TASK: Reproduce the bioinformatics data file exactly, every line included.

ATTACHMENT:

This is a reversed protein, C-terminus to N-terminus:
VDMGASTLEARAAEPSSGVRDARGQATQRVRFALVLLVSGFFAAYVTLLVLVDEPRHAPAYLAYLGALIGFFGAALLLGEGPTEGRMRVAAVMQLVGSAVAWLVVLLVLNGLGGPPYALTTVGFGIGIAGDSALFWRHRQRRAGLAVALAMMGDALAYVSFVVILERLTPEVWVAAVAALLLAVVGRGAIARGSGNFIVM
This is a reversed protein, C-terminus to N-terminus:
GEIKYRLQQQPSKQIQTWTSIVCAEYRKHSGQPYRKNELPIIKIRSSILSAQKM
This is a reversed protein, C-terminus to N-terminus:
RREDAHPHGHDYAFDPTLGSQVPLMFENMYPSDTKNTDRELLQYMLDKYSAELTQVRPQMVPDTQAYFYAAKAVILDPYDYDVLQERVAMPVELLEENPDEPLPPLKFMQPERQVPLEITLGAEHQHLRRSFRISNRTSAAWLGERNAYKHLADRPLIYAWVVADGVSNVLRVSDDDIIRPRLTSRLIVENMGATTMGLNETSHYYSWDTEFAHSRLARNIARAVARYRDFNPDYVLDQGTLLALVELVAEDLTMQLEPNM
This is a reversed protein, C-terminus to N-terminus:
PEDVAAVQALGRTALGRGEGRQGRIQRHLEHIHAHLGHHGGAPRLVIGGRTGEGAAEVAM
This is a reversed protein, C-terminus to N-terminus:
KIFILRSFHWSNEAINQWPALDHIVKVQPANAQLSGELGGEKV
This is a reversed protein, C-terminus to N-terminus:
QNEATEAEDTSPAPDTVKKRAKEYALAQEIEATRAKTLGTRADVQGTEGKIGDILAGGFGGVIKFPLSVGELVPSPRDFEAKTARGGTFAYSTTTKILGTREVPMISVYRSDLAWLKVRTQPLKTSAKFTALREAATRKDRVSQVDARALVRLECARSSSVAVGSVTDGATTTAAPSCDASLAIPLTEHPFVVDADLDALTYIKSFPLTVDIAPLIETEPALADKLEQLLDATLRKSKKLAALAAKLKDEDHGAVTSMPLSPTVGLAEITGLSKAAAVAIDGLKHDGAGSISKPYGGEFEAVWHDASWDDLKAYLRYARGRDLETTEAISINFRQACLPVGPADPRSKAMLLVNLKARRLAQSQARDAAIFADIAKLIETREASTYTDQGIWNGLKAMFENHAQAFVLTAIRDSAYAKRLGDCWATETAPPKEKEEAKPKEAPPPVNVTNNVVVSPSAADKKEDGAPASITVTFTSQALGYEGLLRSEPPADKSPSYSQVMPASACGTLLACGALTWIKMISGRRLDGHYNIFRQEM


This is a reversed protein, C-terminus to N-terminus:
VDMGASTLEARAAEPSSGVRDARGQATQRVRFALVLLVSGFFAAYVTLLVLVDEPRHAPAYLAYLGALIGFFGAALLLGEGPTEGRMRVAAVMQLVGSAVAWLVVLLVLNGLGGPPYALTTVGFGIGIAGDSALFWRHRQRRAGLAVALAMMGDALAYVSFVVILERLTPEVWVAAVAALLLAVVGRGAIARGSGNFIVM
This is a reversed protein, C-terminus to N-terminus:
GEIKYRLQQQPSKQIQTWTSIVCAEYRKHSGQPYRKNELPIIKIRSSILSAQKM
This is a reversed protein, C-terminus to N-terminus:
RREDAHPHGHDYAFDPTLGSQVPLMFENMYPSDTKNTDRELLQYMLDKYSAELTQVRPQMVPDTQAYFYAAKAVILDPYDYDVLQERVAMPVELLEENPDEPLPPLKFMQPERQVPLEITLGAEHQHLRRSFRISNRTSAAWLGERNAYKHLADRPLIYAWVVADGVSNVLRVSDDDIIRPRLTSRLIVENMGATTMGLNETSHYYSWDTEFAHSRLARNIARAVARYRDFNPDYVLDQGTLLALVELVAEDLTMQLEPNM
This is a reversed protein, C-terminus to N-terminus:
PEDVAAVQALGRTALGRGEGRQGRIQRHLEHIHAHLGHHGGAPRLVIGGRTGEGAAEVAM
This is a reversed protein, C-terminus to N-terminus:
KIFILRSFHWSNEAINQWPALDHIVKVQPANAQLSGELGGEKV
This is a reversed protein, C-terminus to N-terminus:
QNEATEAEDTSPAPDTVKKRAKEYALAQEIEATRAKTLGTRADVQGTEGKIGDILAGGFGGVIKFPLSVGELVPSPRDFEAKTARGGTFAYSTTTKILGTREVPMISVYRSDLAWLKVRTQPLKTSAKFTALREAATRKDRVSQVDARALVRLECARSSSVAVGSVTDGATTTAAPSCDASLAIPLTEHPFVVDADLDALTYIKSFPLTVDIAPLIETEPALADKLEQLLDATLRKSKKLAALAAKLKDEDHGAVTSMPLSPTVGLAEITGLSKAAAVAIDGLKHDGAGSISKPYGGEFEAVWHDASWDDLKAYLRYARGRDLETTEAISINFRQACLPVGPADPRSKAMLLVNLKARRLAQSQARDAAIFADIAKLIETREASTYTDQGIWNGLKAMFENHAQAFVLTAIRDSAYAKRLGDCWATETAPPKEKEEAKPKEAPPPVNVTNNVVVSPSAADKKEDGAPASITVTFTSQALGYEGLLRSEPPADKSPSYSQVMPASACGTLLACGALTWIKMISGRRLDGHYNIFRQEM